Exploring the proximate and ultimate drivers of seasonal behaviors in the wake of climate change

Zoom (email BallewR@missouri.edu for link)

Dr. Kimmitt is being considered for a faculty position within the Division of Biological Sciences. This public seminar is part of the interview process.

Seasonal changes in resource abundance present challenges for animals living in temperate environments, especially in the wake of climate change. A particular challenge in the study of seasonality is understanding the link between seasonal migration and seasonal breeding. Preparations for migration and reproduction are equally demanding, so how does an animal regulate these life-history stages? My research addresses key questions about the proximate basis of seasonal adaptations as well as the evolutionary consequences of variation in these behaviors, using songbirds as model systems. I also flip the traditional narrative by investigating these questions in females, which are significantly understudied in the field of physiological mechanisms of seasonality. In this talk, I explore the mechanisms of reproductive timing in bird populations that differ in migratory behavior. I demonstrate that differential reproductive timing driven by gonadal and neural mechanisms likely act as an isolating mechanism between populations that differ in their propensity to migrate. Additionally, reproductive timing has been previously shown to shift in response to climate change, but this work is mostly restricted to migratory animals. I next show that females from a non-migratory population also initiate breeding earlier in warmer years. I find significant selection for earlier lay dates that has grown stronger over time, but selection for earlier breeding is not predicted by temperature cues. These results suggest that we need to continue to investigate mechanisms of female reproductive timing and plasticity of timing to predict how species will survive in the face of climate change. Moving forward, I will continue to explore proximate mechanisms of reproduction and migration, in addition to exploring outcomes of hybridization between populations that differ in migratory behavior.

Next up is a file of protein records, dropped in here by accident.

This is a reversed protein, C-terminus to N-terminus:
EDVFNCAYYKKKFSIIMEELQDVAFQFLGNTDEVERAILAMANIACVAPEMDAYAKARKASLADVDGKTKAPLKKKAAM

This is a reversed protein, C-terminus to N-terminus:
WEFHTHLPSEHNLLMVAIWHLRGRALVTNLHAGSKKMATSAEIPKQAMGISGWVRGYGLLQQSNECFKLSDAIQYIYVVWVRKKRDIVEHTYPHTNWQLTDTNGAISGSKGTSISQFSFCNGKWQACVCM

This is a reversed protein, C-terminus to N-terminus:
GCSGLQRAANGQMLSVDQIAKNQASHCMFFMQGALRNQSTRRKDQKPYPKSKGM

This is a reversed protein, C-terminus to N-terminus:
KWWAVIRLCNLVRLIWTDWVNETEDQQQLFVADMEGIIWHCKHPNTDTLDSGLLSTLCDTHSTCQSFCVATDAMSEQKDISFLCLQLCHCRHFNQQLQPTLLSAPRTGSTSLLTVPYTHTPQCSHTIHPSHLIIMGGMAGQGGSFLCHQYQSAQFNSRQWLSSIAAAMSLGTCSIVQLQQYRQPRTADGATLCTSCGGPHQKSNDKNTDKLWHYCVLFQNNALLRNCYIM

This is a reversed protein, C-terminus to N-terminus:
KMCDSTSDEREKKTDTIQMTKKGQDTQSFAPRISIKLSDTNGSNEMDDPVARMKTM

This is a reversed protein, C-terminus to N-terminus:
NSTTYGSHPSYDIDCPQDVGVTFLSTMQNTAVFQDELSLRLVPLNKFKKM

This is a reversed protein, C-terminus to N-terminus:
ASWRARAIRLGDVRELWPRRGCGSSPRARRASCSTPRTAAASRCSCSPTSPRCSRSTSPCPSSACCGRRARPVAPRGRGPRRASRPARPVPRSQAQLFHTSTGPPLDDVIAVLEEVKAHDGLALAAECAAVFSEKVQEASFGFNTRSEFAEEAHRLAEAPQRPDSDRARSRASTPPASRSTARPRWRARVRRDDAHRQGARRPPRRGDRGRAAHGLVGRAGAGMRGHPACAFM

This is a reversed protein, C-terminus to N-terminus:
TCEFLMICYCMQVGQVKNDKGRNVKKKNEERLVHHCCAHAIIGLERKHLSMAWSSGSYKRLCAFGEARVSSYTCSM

Speaker Information

Dr. Abigail Kimmitt
Postdoctoral Research Associate
Department of Ecology and Conservation Biology
Texas A&M University